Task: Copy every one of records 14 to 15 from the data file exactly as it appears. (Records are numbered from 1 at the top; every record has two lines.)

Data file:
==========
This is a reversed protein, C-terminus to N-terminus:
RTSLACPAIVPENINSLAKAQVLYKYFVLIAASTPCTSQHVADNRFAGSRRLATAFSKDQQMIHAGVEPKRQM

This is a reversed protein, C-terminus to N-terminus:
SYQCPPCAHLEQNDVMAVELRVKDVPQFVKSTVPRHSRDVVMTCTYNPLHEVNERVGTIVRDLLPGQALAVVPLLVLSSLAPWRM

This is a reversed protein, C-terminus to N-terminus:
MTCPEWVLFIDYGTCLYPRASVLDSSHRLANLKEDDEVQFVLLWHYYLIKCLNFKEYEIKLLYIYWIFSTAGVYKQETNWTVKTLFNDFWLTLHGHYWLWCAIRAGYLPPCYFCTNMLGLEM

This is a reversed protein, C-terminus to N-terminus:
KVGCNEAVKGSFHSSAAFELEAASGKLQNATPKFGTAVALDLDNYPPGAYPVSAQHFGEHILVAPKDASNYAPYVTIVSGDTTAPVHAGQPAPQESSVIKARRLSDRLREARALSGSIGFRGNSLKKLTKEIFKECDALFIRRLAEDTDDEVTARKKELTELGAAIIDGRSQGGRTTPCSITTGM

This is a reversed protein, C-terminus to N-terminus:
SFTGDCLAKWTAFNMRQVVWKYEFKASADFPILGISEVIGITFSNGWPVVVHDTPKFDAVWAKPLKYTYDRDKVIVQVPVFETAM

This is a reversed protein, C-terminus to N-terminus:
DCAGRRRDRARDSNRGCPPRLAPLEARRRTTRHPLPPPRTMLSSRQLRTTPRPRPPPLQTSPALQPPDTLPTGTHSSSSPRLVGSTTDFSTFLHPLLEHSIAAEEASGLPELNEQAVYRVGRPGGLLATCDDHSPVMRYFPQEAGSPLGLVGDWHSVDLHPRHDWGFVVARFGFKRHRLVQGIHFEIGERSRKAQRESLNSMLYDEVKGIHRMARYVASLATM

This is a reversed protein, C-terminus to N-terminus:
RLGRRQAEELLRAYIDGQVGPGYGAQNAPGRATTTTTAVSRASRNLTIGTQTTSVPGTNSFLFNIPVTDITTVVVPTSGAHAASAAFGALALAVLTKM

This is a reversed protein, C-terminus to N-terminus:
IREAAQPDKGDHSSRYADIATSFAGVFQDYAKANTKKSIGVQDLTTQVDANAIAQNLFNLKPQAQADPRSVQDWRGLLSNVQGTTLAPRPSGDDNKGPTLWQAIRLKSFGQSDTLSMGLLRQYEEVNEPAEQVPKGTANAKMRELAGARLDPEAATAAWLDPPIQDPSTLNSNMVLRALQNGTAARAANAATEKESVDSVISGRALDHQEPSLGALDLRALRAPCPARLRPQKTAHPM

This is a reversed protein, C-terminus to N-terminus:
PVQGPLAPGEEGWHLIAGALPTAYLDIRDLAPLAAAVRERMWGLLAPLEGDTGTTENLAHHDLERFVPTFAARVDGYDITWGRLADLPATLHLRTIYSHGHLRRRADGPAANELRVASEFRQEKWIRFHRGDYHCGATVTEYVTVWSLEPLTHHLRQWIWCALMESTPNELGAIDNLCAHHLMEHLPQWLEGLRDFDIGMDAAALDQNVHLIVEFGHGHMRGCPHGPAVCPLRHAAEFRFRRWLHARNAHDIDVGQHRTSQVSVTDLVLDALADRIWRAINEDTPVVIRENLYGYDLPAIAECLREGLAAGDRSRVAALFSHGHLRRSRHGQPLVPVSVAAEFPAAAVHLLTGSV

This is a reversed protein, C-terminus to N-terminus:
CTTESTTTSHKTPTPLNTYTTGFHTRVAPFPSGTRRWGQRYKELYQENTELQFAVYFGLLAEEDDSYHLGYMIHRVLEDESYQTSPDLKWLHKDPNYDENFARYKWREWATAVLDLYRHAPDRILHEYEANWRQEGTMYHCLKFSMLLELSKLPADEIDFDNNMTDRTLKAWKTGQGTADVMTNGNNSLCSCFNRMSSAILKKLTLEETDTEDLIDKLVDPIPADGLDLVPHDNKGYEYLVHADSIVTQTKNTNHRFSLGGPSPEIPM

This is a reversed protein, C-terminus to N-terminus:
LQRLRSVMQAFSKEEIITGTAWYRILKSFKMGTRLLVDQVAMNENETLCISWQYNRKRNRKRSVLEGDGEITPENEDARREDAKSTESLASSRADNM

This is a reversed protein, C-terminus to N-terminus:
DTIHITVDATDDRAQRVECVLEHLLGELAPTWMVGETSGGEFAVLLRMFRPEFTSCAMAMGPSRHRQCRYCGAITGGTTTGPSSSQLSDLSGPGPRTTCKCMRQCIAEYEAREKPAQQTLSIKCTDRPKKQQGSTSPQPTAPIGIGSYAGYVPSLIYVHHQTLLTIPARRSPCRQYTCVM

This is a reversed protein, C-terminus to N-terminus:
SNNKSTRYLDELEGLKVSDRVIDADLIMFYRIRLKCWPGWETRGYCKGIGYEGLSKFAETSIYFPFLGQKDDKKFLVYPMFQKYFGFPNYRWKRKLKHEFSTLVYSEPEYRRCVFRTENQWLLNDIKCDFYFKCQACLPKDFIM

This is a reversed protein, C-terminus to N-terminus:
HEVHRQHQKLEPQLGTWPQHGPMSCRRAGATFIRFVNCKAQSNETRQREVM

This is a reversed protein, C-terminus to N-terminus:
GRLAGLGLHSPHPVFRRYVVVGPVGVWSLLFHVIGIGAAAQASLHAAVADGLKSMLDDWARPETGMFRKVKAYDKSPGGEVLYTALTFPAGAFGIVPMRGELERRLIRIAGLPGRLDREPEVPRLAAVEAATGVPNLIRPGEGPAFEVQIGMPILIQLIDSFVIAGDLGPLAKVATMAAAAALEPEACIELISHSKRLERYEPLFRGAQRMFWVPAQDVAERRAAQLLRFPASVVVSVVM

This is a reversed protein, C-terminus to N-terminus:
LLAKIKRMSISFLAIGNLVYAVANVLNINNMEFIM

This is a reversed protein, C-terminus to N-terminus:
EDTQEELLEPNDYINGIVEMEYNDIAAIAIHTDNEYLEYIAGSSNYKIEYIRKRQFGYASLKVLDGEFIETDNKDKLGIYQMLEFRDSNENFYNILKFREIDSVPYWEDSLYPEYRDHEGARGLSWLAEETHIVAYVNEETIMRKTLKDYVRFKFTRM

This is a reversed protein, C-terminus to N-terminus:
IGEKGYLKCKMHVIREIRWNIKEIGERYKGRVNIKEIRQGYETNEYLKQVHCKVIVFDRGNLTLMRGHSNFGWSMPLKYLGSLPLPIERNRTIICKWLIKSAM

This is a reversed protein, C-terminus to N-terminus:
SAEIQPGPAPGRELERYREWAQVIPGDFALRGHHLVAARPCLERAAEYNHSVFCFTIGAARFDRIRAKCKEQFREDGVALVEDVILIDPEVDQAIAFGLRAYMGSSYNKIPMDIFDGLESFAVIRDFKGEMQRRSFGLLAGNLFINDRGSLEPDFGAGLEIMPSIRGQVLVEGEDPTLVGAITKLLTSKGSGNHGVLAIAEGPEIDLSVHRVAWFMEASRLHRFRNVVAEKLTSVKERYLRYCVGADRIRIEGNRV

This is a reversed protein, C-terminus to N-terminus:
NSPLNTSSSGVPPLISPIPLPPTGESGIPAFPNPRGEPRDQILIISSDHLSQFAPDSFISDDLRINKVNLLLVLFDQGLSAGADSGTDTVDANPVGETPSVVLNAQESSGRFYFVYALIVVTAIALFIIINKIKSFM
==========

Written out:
This is a reversed protein, C-terminus to N-terminus:
HEVHRQHQKLEPQLGTWPQHGPMSCRRAGATFIRFVNCKAQSNETRQREVM

This is a reversed protein, C-terminus to N-terminus:
GRLAGLGLHSPHPVFRRYVVVGPVGVWSLLFHVIGIGAAAQASLHAAVADGLKSMLDDWARPETGMFRKVKAYDKSPGGEVLYTALTFPAGAFGIVPMRGELERRLIRIAGLPGRLDREPEVPRLAAVEAATGVPNLIRPGEGPAFEVQIGMPILIQLIDSFVIAGDLGPLAKVATMAAAAALEPEACIELISHSKRLERYEPLFRGAQRMFWVPAQDVAERRAAQLLRFPASVVVSVVM